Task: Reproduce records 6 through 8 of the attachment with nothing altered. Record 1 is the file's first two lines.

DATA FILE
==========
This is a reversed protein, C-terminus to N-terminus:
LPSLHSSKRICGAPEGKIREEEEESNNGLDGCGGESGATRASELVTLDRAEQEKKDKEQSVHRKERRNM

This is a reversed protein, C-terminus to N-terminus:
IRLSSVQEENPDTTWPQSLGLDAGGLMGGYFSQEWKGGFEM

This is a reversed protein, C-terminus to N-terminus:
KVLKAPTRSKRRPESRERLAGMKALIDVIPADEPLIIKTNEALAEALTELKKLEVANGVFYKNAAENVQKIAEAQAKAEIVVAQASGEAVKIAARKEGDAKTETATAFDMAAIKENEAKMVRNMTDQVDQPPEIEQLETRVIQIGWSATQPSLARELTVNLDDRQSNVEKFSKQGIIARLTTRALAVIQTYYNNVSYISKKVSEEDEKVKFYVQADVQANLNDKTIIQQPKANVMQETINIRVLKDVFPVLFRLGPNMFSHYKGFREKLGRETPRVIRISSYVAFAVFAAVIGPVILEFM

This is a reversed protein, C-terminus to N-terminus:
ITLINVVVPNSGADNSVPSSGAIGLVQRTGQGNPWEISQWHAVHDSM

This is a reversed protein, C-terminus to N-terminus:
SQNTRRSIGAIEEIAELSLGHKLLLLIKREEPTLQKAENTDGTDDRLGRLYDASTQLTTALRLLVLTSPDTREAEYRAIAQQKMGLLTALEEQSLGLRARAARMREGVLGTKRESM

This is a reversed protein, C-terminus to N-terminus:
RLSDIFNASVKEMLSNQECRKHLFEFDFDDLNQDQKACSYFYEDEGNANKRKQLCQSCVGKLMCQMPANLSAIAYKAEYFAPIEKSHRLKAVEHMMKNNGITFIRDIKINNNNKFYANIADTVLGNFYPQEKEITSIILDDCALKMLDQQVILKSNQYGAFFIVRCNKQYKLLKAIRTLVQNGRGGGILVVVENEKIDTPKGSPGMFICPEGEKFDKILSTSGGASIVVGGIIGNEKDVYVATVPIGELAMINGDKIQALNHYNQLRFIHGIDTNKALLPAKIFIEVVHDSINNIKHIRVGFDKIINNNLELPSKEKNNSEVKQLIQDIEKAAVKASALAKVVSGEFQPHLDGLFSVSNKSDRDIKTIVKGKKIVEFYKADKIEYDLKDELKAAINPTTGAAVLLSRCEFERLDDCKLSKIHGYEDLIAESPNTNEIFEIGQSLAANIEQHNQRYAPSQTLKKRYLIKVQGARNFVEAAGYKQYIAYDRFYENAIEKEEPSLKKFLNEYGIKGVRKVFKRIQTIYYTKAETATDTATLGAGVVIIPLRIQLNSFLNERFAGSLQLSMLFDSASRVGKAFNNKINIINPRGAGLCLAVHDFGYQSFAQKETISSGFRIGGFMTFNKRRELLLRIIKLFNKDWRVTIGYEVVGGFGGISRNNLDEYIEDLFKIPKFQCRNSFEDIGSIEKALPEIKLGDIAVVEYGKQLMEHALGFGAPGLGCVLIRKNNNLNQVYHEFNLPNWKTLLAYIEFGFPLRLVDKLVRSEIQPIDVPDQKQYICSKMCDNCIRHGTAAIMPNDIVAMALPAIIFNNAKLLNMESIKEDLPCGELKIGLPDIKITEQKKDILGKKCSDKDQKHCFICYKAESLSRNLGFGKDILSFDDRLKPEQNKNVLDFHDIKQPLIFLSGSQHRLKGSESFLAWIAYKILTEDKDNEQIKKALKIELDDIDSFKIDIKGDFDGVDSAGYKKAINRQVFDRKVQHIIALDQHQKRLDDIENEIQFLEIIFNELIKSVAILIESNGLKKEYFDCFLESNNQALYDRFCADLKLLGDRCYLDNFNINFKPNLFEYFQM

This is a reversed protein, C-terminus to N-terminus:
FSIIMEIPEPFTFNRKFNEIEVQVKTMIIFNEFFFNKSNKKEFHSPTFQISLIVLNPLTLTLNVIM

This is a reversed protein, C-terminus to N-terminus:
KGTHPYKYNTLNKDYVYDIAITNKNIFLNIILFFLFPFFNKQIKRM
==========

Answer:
This is a reversed protein, C-terminus to N-terminus:
RLSDIFNASVKEMLSNQECRKHLFEFDFDDLNQDQKACSYFYEDEGNANKRKQLCQSCVGKLMCQMPANLSAIAYKAEYFAPIEKSHRLKAVEHMMKNNGITFIRDIKINNNNKFYANIADTVLGNFYPQEKEITSIILDDCALKMLDQQVILKSNQYGAFFIVRCNKQYKLLKAIRTLVQNGRGGGILVVVENEKIDTPKGSPGMFICPEGEKFDKILSTSGGASIVVGGIIGNEKDVYVATVPIGELAMINGDKIQALNHYNQLRFIHGIDTNKALLPAKIFIEVVHDSINNIKHIRVGFDKIINNNLELPSKEKNNSEVKQLIQDIEKAAVKASALAKVVSGEFQPHLDGLFSVSNKSDRDIKTIVKGKKIVEFYKADKIEYDLKDELKAAINPTTGAAVLLSRCEFERLDDCKLSKIHGYEDLIAESPNTNEIFEIGQSLAANIEQHNQRYAPSQTLKKRYLIKVQGARNFVEAAGYKQYIAYDRFYENAIEKEEPSLKKFLNEYGIKGVRKVFKRIQTIYYTKAETATDTATLGAGVVIIPLRIQLNSFLNERFAGSLQLSMLFDSASRVGKAFNNKINIINPRGAGLCLAVHDFGYQSFAQKETISSGFRIGGFMTFNKRRELLLRIIKLFNKDWRVTIGYEVVGGFGGISRNNLDEYIEDLFKIPKFQCRNSFEDIGSIEKALPEIKLGDIAVVEYGKQLMEHALGFGAPGLGCVLIRKNNNLNQVYHEFNLPNWKTLLAYIEFGFPLRLVDKLVRSEIQPIDVPDQKQYICSKMCDNCIRHGTAAIMPNDIVAMALPAIIFNNAKLLNMESIKEDLPCGELKIGLPDIKITEQKKDILGKKCSDKDQKHCFICYKAESLSRNLGFGKDILSFDDRLKPEQNKNVLDFHDIKQPLIFLSGSQHRLKGSESFLAWIAYKILTEDKDNEQIKKALKIELDDIDSFKIDIKGDFDGVDSAGYKKAINRQVFDRKVQHIIALDQHQKRLDDIENEIQFLEIIFNELIKSVAILIESNGLKKEYFDCFLESNNQALYDRFCADLKLLGDRCYLDNFNINFKPNLFEYFQM

This is a reversed protein, C-terminus to N-terminus:
FSIIMEIPEPFTFNRKFNEIEVQVKTMIIFNEFFFNKSNKKEFHSPTFQISLIVLNPLTLTLNVIM

This is a reversed protein, C-terminus to N-terminus:
KGTHPYKYNTLNKDYVYDIAITNKNIFLNIILFFLFPFFNKQIKRM